It was 3:31pm on Saturday 4th March 2006, and the match dubbed by many as the League One title decider was very much going Southend’s way. The Layer Road faithful were stunned and in truth so were we. The Shrimpers supporters started to sing an old favourite ‘Layer Road is falling down, poor old Col U’, and one look around the old ground would suggest they had the evidence.
Now don’t get me wrong, I enjoy a derby victory over Colchester as much as the next Shrimper, but for this particular Southend supporter, Layer Road has some great memories, and I don’t just mean the odd victory over our local rivals.
Dad and I made a fair few visits to Layer Road during our footballing heydays of the 1970s and early 80s. Just like watching the likes of Southend and Orient, following Colchester was a bit of a rollercoaster ride.
Layer Road during the 70s was always remembered as the place mighty Leeds were brought to their knees – right up to my very last visit I don’t think that the ghostly images of shocked Leeds players ever went away.
Not that this was the only Cup tale the old stadium could tell. Back in the late 1940s Ted Fenton’s ‘Oyster Boys’ of the Southern League defeated First Division Huddersfield Town (1-0) and Second Division Bradford Park Avenue (3-2) at Layer Road before bowing out at a Stanley Matthews inspired Blackpool (0-5).
These Cup-ties gave Colchester national recognition. In 1950 League football was secured, the first game a Division Three (South) goalless draw at Gillingham.
Although the U’s plied their trade in the Third and Fourth divisions, there were some smashing players. An early favourite of mine was Trevor Lee, a powerful midfield/forward player with an Afro haircut that would put any glam rocker to shame! Then there was Roy McDonough, who scored goals for both Southend and Colchester during a number of spells, he went on to manage the U’s during their successful Conference season and I believe to this day holds the football league record for being sent off more than any other player!
Another goal scorer was the ill-fated John Lyons who sadly found everyday pressures too much. In November 1982 he took his own life at a tragically young age, only hours after playing for Colchester against Chester at Layer Road.
In goal during those early visits was Mike Walker. My wife told me how she took a slight fancy to a Spurs goalkeeper by the name of Ian at the very first football match she ever saw, it made me feel old telling her I watched his dad play between the posts for the U’s!
Then there were the games I watched, yes there were some memorable games with Southend including the Shrimpers 4-3 win in the League cup, a 3-3 draw at the start of 84-85 season and a 2-0 win that as good as relegated U’s to the Conference as well as just about secured promotion for Southend.
One of my favourite matches was from the 88-89 season. Colchester had endured a poor season and their league status was in doubt. A run of results towards the end of the season had lifted them clear of the relegation zone, but as Halifax Town arrived at Layer Road, only a victory would do.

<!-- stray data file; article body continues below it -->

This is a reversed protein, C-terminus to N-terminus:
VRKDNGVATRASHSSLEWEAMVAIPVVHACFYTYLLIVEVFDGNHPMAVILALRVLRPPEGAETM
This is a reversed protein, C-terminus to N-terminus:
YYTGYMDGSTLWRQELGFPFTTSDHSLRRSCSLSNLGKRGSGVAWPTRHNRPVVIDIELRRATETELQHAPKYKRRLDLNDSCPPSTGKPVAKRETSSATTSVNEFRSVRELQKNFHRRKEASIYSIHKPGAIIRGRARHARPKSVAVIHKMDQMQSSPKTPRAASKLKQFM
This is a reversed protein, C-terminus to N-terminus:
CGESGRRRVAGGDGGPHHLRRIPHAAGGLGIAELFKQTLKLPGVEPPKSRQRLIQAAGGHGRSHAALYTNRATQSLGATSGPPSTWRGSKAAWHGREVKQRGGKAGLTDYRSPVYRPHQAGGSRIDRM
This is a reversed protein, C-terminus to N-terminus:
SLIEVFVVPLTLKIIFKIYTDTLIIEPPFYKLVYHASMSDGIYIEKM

The Shaymen had former Manchester United and Ireland goalkeeper Paddy Roche in their line-up. As the match progressed it seemed as if Colchester would never get past the Town keeper as they trailed 0-2. But then by a stroke of luck, good for Colchester and bad for both Roche and Halifax, the Irish keeper caught the ball but landed awkwardly, badly damaging his ankle. The stricken keeper was carried from the field and replaced by the big cumbersome central defender (no keepers on the bench in those days). U’s saw their chance and roared back to win 3-2. I remember the place going crazy as the winning goal went in and League football was secured albeit only for another twelve months. As for Paddy Roche, he never played League football again.
In fact in some forty visits to Layer Road I never saw a goalless draw!
Then there was the 3-3 draw with Southend at the start of the 84-85 season. Tony Adcock scored a hat trick for Colchester and former Ipswich and England man Trevor Whymark was on target for the Shrimpers.
The game had been marred by crowd trouble, and as the match came to an end the police took the unusual step of keeping the home supporters in the ground whilst the visiting Southend fans were escorted out of the stadium. As we started to leave, a surge from the back of the stand caused us at the front to become crushed. I called to a police officer to help me lift my girlfriend of the time over the wall and onto the perimeter track and what seemed to be safety, and as he did so, his now agitated police dog tried to bite her! She never went to another Essex derby!
But for all the wonderful players, great games and fantastic memories this story is about the ground, Layer Road. Yes, as the Shrimpers fans would say, falling down; but full of character and the sort of place a real football fan could watch an honest game of football. My special memory of Colchester United’s former home: a 3-0 win over Peterborough Reserves, the final game, the final goals, and a chance to watch football on the terraces with my young son Alfie, just as I had with my late father all those years ago.